After a trip to Latin America with three other friends from college, Julian Deutschle and his future co-founders wanted to solve a problem that was already solved in their native Germany: booking bus tickets online.
Friends and family back home were in disbelief when they heard they had to physically go to bus terminals to check out bus routes, and in some cases like in Bolivia, tickets were sold with pen and paper. This untapped opportunity was enough of a reason for Julian and his friends to move to Latin America and found Recorrido, an online platform that allows its users to search for and book bus tickets online.
On this episode, I sit down with Julian to talk about his decision to move to Latin America to start a tech startup, why they picked Chile despite being rejected from Start-Up Chile, and the challenges faced in starting a business as a foreigner. We also cover why Latin America is a great place to start a business and his vision on what the future holds for the region.
What do Start-Up Chile, the Copa Libertadores, and Latin America’s largest crowdfunding campaign have in common? The answer is that Chilean entrepreneur and philanthropist, Matias Rivera, had some hand in their development. Matias loves to solve problems he sees at home or abroad. Once he sees a need, he tries to create a simple and effective solution. With that methodology, Matias has founded five ventures, including his most recent startup, Fanatiz, which received investment from investors including Magma Partners. Now based in Miami, Matias has specialized in creating clever solutions in his native Chile and quickly bringing them to a global audience.
I sat down with Matias on this episode of Crossing Borders to talk about his decision to get an MBA at Stanford, his work at Start-Up Chile and in Patagonian conservation, and his advice for startup founders looking for funding from Latin America. We also discuss his views on the Latin American ecosystem, how it’s developed in the past ten years, and how to grow a business from Latin America. Check out the rest of this episode to hear Matias’ story from Chile to Boston, to San Francisco and Miami, and the many startups, NGOs and initiatives he founded in between.
Daniel Undurraga never thought he would sell even one Latin American company to a company in the US market, but with the recent US$225M acquisition of Cornershop, a grocery-delivery app he has officially sold two startups to US companies. His first startup, Needish, was the basis for Clan Descuento, a Chilean Groupon clone that was acquired by Groupon in 2010. Clandescuento’s acquistion was before most people in Chile had heard of startups!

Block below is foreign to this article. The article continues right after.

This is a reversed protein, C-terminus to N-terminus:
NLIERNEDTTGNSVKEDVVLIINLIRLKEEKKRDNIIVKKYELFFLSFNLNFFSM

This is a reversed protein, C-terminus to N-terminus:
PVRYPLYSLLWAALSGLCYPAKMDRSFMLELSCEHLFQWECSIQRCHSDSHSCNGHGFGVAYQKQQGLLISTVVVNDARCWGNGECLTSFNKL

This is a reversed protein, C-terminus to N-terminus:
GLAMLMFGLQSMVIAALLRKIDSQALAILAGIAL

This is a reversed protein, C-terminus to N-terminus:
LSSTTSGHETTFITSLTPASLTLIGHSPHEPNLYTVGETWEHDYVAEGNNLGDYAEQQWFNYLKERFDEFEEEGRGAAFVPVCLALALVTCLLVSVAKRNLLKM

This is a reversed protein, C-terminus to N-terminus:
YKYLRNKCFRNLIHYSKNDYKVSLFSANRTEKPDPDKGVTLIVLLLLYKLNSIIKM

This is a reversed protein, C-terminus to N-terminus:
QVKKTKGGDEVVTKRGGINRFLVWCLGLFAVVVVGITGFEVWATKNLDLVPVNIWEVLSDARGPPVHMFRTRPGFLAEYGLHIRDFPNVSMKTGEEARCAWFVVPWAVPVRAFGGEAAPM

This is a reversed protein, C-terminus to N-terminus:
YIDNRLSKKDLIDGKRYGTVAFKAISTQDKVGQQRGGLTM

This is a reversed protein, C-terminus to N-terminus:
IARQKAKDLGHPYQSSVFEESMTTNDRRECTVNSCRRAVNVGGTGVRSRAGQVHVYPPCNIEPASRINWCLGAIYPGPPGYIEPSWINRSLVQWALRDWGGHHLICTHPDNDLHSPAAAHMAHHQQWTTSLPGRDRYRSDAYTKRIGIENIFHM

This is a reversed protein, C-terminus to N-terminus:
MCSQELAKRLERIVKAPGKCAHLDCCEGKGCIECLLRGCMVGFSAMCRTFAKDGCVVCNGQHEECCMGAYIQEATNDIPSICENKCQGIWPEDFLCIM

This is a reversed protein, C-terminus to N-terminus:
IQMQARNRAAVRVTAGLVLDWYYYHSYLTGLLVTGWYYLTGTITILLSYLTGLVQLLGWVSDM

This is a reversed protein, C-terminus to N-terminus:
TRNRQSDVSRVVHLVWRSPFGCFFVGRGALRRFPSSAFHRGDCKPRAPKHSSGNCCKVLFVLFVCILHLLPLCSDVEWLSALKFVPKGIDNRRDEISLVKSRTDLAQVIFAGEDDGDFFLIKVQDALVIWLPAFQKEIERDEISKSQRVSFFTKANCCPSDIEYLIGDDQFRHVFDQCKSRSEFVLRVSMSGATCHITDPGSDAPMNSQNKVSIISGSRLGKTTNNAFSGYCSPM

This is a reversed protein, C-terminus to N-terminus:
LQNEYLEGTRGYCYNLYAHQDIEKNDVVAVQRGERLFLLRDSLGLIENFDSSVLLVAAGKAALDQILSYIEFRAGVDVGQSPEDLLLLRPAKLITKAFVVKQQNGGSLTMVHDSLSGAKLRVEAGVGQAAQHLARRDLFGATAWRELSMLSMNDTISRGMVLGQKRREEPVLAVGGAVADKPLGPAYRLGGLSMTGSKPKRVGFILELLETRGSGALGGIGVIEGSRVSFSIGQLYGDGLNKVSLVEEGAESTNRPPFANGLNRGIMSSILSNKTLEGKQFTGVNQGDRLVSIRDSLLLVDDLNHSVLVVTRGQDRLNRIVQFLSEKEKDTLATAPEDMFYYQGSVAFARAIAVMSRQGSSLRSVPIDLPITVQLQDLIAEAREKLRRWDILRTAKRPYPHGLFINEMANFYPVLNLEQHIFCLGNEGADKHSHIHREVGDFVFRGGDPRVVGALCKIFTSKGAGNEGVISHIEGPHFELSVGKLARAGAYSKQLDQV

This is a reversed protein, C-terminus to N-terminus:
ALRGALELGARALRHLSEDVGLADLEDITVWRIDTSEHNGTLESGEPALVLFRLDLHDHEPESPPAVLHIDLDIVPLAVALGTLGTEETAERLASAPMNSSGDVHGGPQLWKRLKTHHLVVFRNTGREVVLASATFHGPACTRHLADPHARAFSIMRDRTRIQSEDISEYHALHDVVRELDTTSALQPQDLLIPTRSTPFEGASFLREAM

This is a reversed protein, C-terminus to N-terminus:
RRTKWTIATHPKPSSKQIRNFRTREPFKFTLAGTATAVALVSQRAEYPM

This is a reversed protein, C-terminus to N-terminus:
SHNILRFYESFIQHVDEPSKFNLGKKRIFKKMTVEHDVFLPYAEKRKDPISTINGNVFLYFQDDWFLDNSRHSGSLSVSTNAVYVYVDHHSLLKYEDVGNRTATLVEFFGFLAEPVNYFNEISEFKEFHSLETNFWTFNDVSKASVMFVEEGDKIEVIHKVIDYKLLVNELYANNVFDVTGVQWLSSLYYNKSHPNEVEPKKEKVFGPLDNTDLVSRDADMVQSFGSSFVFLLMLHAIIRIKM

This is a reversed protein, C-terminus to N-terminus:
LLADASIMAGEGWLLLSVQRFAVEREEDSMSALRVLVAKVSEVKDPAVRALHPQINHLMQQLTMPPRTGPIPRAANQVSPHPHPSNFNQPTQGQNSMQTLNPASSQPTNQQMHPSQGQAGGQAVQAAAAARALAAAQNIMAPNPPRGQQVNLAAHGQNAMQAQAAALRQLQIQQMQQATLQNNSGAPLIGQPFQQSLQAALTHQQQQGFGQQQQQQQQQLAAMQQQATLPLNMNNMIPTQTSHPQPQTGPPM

Daniel is a lifelong entrepreneur with his share of failed projects, but ever since he and his business partner Oskar Hjertonsson found their niche in Latin American e-commerce, they’ve become an example for the whole ecosystem.
I sat down with Daniel on this episode of Crossing Borders to talk about the Latin American startup ecosystem, living and working across borders, and advice for founders who are launching and scaling in Latin America. We also discuss the backstory behind Cornershop’s decision to not raise capital in Chile and their experience raising money from funds across in Latin America.
From a very young age, Komal Dadlani has wanted to make a difference in the world. After studying the careers of people who had changed the world – Albert Einstein, Marie Curie, Pablo Valenzuela – Komal realized that she wanted to be a scientist, specifically a biochemist. Studying science in Chile is not easy; up to 88% of schools don’t have lab equipment, and even those that do are not using it. This struggle inspired Komal to cofound Lab4U, a company that democratizes science by turning smartphones into scientific experiment devices. Komal has grown Lab4U across Chile, the US, and Mexico, while working alongside the Inter-American Development Bank to test her educational tools and overcoming the challenges of being an immigrant, female founder starting her company in Chile and doing business across borders in Silicon Valley.
I was glad to finally have a chance to sit down with Komal to talk about raising capital across Latin America and the US, growing up as the child of immigrant parents in Chile, and how a serendipitous Startup Weekend run by Start-Up Chile entrepreneurs launched her into her entrepreneurial career. Check out this episode of Crossing Borders to learn how Komal journeyed from Arica in the North of Chile to Santiago, and finally to Silicon Valley.